• cladistic analysis;
  • evolution;
  • hominin;
  • human;
  • systematics;
  • taxonomy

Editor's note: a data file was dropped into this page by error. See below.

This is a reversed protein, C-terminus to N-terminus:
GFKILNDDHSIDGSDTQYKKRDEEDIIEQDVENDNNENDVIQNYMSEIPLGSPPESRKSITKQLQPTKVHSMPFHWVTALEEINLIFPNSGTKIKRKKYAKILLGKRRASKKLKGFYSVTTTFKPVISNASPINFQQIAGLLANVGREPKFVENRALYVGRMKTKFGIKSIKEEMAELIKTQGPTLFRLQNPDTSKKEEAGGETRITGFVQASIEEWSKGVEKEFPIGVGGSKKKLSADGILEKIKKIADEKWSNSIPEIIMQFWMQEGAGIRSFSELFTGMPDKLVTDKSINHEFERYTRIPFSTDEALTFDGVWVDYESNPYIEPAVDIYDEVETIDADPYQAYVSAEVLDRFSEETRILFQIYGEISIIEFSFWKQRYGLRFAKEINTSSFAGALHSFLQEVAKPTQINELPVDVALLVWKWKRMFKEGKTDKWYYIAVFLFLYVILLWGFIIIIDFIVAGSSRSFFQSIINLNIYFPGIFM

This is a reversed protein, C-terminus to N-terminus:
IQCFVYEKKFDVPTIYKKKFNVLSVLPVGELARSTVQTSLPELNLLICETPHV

This paper begins by reviewing the fossil evidence for human evolution. It presents summaries of each of the taxa recognized in a relatively speciose hominin taxonomy. These taxa are grouped in grades, namely possible and probable hominins, archaic hominins, megadont archaic hominins, transitional hominins, pre-modern Homo and anatomically modern Homo. The second part of this contribution considers some of the controversies that surround hominin taxonomy and systematics. The first is the vexed question of how you tell an early hominin from an early panin, or from taxa belonging to an extinct clade closely related to the Pan-Homo clade. Secondly, we consider how many species should be recognized within the hominin fossil record, and review the philosophies and methods used to identify taxa within the hominin fossil record. Thirdly, we examine how relationships within the hominin clade are investigated, including descriptions of the methods used to break down an integrated structure into tractable analytical units, and then how cladograms are generated and compared. We then review the internal structure of the hominin clade, including the problem of how many subclades should be recognized within the hominin clade, and we examine the reliability of hominin cladistic hypotheses. The last part of the paper reviews the concepts of a genus, including the criteria that should be used for recognizing genera within the hominin clade.